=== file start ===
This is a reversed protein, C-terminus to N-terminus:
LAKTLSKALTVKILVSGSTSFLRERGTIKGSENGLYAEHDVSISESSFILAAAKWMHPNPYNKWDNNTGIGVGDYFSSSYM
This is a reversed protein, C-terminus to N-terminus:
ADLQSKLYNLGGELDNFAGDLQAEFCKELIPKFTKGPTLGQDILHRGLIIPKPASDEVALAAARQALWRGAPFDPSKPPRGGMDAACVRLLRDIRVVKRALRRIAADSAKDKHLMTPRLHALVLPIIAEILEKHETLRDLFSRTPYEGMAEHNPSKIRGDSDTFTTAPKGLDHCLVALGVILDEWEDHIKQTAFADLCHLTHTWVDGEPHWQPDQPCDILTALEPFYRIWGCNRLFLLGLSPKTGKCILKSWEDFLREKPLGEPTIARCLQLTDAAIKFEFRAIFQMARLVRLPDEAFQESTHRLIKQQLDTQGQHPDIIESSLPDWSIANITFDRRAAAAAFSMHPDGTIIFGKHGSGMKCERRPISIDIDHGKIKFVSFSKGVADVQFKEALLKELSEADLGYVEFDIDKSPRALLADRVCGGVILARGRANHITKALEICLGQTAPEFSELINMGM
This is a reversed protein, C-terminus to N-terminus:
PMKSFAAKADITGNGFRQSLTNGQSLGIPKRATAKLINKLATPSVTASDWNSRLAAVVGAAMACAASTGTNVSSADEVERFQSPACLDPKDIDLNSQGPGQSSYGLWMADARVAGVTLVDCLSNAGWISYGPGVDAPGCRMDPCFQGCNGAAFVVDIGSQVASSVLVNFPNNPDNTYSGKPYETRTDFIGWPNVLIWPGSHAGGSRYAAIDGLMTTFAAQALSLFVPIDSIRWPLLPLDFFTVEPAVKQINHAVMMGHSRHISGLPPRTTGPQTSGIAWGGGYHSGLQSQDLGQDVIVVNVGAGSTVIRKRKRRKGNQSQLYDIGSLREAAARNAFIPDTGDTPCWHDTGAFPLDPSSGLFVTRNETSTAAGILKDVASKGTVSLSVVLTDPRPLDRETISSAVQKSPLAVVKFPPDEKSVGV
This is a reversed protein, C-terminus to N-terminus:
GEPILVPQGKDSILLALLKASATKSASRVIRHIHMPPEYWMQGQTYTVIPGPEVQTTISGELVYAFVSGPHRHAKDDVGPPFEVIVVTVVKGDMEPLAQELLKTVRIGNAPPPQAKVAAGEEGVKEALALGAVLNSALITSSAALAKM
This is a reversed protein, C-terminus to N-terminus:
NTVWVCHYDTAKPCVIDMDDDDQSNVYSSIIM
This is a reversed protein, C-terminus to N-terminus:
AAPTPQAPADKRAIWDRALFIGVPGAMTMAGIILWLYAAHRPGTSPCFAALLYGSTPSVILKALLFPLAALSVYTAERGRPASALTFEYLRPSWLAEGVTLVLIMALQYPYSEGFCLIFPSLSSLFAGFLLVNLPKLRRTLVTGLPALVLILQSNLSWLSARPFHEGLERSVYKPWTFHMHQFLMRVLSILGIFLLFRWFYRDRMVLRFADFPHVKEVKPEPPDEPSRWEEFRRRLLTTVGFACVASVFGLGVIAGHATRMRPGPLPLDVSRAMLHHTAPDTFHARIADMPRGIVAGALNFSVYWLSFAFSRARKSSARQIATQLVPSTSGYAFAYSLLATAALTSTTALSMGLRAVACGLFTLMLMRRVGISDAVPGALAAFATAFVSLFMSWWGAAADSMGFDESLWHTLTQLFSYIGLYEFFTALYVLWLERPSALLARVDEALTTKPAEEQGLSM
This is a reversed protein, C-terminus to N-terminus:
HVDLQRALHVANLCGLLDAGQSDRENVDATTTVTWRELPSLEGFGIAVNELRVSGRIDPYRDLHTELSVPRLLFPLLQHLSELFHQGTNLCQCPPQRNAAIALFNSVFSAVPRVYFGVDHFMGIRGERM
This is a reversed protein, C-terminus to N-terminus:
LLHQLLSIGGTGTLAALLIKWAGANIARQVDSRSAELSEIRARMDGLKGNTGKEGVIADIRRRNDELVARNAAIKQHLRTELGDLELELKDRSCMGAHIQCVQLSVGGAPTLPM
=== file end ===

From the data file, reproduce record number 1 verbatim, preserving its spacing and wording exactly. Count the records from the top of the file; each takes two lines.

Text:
This is a reversed protein, C-terminus to N-terminus:
LAKTLSKALTVKILVSGSTSFLRERGTIKGSENGLYAEHDVSISESSFILAAAKWMHPNPYNKWDNNTGIGVGDYFSSSYM